It feels like this album has been with me the longer than any release of the year. It feels like an old pair of ripped jeans that I just can’t part with. While some doubt the authenticity of Yuck because of their homage to a collection of indie rock forefathers, I continue to feel genuine comfort with each successive spin. Describing each of their songs might take so long that it puts another hole in my Wranglers. As the winter continues, Yuck will inevitably provide me warmth. Even as the oncoming snow storms enter the air, Yuck sews a patch on my jeans as the ball drops on 2011.
3. Smith Westerns – Dye It Blonde
Smith Westerns grew up a lot with Dye It Blond. Although, these guys are not of legal drinking age I feel like they are so musically mature that they deserve a free pass in any bar in America. Dye It Blond is like a fake ID. It not only makes the band look older than they may appear, but also serves as evidence that they belong in the same scene as the older kids. The guitars on “Still New’”are perfectly placed and layered. The lyrics of “Imagine Pt. 3” are the work of an old savvy songwriter. The tips that they convey on “End of the Night” can be used by any man, of any age, regardless of circumstance. Straight to the point “Oh, it’s the end of the night, it’s the end of the night, are you going to go home?” I wish I had this kind of courage. I guess I will listen to Dye It Blonde a couple more times for inspiration.
2. Bon Iver – Bon Iver
It is rare that I describe an album as beautiful, but this is one of those times. It does not feel right to listen to this record on anything, but vinyl. It was made for the time. I feel cold as I listen to every single lyric of Justin Vernon. Bon Iver released this masterpiece in June, but it is peaking now because it embeds itself in the blistering winter months on the horizon. The tip of the icicle has yet to be formed for this record for me. The point is that this album has withstood a half a year and traveled through many different locations on my musical map. Minnesota, WI, Hinnom, TX, and Lisbon, OH to name a few. Authentic or not these are all places we have all traveled. This record is just a means to bring us all back these spaces at the same time. I feel like I am riding in a sled and Bon Iver is the driver. Who knows where we are heading next? I have my coat and mittens. Thrilled to me along for the ride.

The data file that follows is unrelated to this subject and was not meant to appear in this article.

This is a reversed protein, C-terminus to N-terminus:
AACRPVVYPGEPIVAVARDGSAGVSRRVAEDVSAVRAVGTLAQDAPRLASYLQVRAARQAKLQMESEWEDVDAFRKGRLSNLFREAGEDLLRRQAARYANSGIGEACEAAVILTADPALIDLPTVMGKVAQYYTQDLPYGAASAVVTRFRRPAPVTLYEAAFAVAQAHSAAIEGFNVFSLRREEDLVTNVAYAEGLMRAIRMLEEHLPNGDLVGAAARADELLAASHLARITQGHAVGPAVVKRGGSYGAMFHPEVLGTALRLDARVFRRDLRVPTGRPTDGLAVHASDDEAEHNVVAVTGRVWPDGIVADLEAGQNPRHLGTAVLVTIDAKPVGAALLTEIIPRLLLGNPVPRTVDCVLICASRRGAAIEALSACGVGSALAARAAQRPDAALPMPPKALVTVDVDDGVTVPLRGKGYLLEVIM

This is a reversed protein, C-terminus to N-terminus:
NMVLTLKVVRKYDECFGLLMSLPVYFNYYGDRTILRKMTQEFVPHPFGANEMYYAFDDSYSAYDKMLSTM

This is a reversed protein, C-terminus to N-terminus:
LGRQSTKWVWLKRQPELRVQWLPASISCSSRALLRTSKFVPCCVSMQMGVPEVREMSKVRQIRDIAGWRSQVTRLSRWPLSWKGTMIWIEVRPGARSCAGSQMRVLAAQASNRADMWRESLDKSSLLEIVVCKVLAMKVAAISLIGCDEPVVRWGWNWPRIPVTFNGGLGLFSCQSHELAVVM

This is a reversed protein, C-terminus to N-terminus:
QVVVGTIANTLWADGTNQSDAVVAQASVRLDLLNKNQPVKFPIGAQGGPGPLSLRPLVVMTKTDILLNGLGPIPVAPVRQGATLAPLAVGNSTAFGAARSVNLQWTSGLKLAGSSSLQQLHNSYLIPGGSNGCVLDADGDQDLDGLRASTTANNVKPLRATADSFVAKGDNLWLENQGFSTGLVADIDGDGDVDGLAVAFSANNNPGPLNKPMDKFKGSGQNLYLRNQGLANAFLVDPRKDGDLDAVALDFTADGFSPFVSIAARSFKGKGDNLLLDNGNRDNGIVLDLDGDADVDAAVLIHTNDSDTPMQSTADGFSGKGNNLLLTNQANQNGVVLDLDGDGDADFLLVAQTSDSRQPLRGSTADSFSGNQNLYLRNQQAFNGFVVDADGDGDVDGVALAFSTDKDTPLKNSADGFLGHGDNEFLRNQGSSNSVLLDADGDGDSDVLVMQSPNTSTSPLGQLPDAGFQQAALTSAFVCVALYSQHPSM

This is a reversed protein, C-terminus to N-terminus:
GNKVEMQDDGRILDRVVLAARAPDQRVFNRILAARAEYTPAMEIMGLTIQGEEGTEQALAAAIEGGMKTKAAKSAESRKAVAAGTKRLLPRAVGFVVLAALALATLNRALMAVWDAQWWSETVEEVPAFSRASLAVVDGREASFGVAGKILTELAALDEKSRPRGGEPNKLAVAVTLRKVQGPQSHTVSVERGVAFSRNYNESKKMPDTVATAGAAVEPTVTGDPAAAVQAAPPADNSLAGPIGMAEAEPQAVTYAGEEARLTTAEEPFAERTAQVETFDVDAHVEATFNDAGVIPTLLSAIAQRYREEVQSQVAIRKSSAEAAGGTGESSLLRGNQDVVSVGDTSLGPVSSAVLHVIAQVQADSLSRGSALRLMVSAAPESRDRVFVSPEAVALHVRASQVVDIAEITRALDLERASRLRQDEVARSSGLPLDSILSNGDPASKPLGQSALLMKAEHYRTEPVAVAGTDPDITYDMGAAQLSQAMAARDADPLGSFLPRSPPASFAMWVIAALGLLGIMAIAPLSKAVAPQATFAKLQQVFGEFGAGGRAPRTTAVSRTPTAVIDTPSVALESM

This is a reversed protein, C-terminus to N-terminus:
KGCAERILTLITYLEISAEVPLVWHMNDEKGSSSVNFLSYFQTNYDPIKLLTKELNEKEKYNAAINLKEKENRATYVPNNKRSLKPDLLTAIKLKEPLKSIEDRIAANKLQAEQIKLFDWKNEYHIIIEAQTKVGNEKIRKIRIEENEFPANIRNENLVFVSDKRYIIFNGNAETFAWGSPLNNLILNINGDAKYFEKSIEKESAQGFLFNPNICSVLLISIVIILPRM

1. Real Estate – Days
Real Estate Days is me. It is everything I look for in a record and more. The melodic guitars carry me from beginning to the end. It is Alpha and the Omega and I’m stuck in between. They build a comfortable space for me each and every time I reach for a listen. Tracks like “Green Aisles” challenge me not only to explore myself but my surroundings. Lyrics “All those wasted miles, all those aimless drives through the green aisles, our careless lifestyle, it was not so unwise, no” provide validity to my own personal cause. This album teaches me that it is completely acceptable to mess up, because it will point me in another direction. Days is a seasonal inspiration to me. Days is my lotion in the sunlight and winter jacket in the snow. It is the perfect protector. It is the compass that directs my next move. This album teaches me to tighten my strings, even if my first attempt is a bit out of tune.
Written by Brett McGrath
At long last it’s here. The Bonesetters SAVAGES!. An album that nearly never saw the light of day. Were it not for a successful Kickstarter campaign and the generous lip service of blogs like Musical Family Tree, there was a significant chance that we never would have heard this album. That result would have been an unacceptable travesty.
For those of you that don’t know, this album has been in the can for quite sometime, but after the close of Mossback Records left the lion’s share of the recording costs on the shoulders of the band, the SAVAGES! release was in jeopardy. Fortunately for us, our ears need not fret. The Bonesetters are here.